Published at Wednesday, April 17th, 2019 - 15:14:43 PM. Worksheet. By Yolanthe Leroux.
Partner Work, Allow students to complete the worksheet together. Make stations for students to cycle through to help them work on the assignment. They could also pass around the worksheet, having each student answer one question before passing the paper to the next person. You could also simply allow students to discuss responses with someone else. Lamination, Student Created, What would your students consider fun teaching worksheets? Find out by asking them. Have them practice a new skill or use new information to make a worksheet for other students in the classroom. Then, you can have them switch with someone else to have them complete it. That way, everyone gets to work on the information twice.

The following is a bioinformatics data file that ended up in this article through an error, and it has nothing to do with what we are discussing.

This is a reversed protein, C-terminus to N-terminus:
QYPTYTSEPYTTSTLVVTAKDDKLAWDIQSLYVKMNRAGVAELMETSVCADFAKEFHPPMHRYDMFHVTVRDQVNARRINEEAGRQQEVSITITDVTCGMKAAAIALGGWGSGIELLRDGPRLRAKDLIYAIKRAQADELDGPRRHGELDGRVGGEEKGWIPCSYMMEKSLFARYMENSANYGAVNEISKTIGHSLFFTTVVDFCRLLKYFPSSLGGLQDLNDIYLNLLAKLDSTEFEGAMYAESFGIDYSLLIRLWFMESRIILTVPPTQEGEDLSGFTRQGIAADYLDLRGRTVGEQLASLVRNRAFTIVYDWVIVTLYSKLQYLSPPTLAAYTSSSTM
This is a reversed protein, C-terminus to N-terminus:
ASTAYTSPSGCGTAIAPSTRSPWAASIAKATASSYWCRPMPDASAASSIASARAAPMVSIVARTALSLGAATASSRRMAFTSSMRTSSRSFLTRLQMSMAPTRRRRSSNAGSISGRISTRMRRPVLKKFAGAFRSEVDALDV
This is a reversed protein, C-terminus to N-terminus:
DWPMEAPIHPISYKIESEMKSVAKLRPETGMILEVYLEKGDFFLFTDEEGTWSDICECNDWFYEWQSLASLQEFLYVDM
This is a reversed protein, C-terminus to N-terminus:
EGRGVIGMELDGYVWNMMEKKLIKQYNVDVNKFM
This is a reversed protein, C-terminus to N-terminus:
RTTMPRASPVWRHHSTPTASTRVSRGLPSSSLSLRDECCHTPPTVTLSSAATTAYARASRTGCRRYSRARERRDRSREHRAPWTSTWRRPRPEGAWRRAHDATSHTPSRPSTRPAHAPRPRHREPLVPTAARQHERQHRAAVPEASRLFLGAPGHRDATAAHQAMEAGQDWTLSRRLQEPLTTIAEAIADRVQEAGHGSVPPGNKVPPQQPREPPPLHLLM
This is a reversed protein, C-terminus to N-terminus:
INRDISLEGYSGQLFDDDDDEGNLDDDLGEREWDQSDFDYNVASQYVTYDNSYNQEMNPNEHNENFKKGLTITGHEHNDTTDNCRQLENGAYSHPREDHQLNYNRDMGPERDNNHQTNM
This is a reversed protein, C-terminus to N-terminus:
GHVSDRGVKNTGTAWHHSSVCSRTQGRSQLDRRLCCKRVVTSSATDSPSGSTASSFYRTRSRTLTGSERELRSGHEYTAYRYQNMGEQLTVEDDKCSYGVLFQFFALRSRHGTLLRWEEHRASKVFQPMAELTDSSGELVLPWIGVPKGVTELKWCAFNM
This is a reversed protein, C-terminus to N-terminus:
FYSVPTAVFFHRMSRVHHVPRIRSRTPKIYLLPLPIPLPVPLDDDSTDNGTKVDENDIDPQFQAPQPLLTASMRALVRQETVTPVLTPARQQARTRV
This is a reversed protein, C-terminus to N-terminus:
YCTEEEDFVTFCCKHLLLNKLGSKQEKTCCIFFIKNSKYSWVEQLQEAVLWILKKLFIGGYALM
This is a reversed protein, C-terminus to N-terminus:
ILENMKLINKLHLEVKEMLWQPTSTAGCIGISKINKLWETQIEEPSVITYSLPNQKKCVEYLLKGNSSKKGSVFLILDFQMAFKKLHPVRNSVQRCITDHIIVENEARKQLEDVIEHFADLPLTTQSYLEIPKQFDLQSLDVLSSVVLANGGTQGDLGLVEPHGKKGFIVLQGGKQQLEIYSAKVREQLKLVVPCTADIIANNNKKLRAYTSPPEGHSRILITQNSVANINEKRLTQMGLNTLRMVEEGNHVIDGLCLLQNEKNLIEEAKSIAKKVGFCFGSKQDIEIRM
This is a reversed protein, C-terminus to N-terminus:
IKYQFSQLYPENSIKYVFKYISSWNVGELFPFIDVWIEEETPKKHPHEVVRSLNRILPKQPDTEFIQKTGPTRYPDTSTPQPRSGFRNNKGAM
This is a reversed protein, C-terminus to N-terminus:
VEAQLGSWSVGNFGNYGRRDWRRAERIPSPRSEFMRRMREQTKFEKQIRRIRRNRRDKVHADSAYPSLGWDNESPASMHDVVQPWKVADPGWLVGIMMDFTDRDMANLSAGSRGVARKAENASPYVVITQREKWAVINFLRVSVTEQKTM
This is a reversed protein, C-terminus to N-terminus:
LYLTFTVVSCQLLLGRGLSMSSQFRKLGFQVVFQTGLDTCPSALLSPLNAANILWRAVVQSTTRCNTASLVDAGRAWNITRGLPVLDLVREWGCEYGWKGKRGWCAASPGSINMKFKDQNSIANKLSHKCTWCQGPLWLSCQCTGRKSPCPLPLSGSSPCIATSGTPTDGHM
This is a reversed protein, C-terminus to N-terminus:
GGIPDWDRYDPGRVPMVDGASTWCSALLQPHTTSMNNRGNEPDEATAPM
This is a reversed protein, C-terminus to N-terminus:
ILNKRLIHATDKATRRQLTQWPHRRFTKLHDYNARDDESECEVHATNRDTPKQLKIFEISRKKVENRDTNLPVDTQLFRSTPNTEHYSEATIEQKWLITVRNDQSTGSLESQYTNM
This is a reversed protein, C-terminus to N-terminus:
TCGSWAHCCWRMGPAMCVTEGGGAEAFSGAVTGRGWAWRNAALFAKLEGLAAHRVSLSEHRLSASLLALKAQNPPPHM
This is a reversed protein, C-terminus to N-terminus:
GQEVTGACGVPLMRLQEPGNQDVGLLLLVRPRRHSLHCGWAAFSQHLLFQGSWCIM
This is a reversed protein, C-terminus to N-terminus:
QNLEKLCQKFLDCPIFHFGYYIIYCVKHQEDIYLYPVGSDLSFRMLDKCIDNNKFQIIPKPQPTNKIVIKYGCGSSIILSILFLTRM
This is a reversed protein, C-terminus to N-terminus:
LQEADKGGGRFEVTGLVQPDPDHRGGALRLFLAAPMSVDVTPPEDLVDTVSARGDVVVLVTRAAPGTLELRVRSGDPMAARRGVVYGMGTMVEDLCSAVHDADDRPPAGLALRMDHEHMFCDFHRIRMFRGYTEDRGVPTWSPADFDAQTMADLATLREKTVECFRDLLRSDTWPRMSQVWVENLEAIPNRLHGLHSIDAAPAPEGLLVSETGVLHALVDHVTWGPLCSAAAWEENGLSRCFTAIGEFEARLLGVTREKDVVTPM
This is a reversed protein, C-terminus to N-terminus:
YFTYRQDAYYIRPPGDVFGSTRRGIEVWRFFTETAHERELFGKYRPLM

Worksheets do not teach. They check what kids know. If someone handed me a basic calculus worksheet and said, “Here you go. This will help you learn calculus,” I’d be at a complete loss. Now if I got on the phone and called my twin brother (for whom calculus is simple math), he could talk me through it and I might have a chance of understanding it. Please keep this in mind when handing your child a worksheet. If it’s a new skill, sit right there and coach him through it. Worksheets can be a cop-out. Sound a little harsh? My opinion is that teachers and homeschoolers who rely on worksheets are choosing not to find ways to really challenge and interest their kids. It’s the easy way out. Worksheets might not allow higher level thinking. Most worksheets have just one right answer, or one way to complete them. If we consistently keep our kids inside a box, they won’t be able to stretch. Teachers who use worksheets may not be teaching what their students are ready to learn. It really, really makes me cringe when a teacher or homeschooling parent has an entire year’s worth of worksheets printed and ready to go before the school year starts. (And yes, I’m including pre-printed workbooks here.) How do you know that’s what your child will need to learn? Maybe your first grader struggles with addition in August. But she could have a firm grasp on it by December. Are you still going to give her all those pre-printed worksheets or have her complete every page in that workbook? Challenge her with something new.
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